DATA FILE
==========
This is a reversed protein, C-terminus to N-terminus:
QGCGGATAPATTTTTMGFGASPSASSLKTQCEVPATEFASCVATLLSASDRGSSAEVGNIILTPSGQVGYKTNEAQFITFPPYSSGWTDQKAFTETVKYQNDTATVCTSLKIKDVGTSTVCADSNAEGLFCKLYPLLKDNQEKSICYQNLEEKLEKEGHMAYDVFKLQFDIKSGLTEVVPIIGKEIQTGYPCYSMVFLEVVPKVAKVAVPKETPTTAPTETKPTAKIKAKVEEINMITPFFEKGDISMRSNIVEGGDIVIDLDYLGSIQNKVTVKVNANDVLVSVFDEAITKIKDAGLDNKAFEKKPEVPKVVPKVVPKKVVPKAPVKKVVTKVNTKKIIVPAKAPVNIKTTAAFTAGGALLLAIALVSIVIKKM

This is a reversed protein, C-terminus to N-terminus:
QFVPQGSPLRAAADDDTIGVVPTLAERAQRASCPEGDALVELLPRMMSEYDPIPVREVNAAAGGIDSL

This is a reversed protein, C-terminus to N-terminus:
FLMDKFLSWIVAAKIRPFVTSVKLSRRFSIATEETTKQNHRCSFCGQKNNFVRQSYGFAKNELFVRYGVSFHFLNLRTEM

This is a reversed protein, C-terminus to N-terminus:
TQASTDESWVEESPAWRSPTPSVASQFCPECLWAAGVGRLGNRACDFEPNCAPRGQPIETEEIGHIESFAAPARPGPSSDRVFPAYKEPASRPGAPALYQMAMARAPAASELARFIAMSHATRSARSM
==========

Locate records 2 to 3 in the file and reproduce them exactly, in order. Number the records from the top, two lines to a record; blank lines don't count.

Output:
This is a reversed protein, C-terminus to N-terminus:
QFVPQGSPLRAAADDDTIGVVPTLAERAQRASCPEGDALVELLPRMMSEYDPIPVREVNAAAGGIDSL

This is a reversed protein, C-terminus to N-terminus:
FLMDKFLSWIVAAKIRPFVTSVKLSRRFSIATEETTKQNHRCSFCGQKNNFVRQSYGFAKNELFVRYGVSFHFLNLRTEM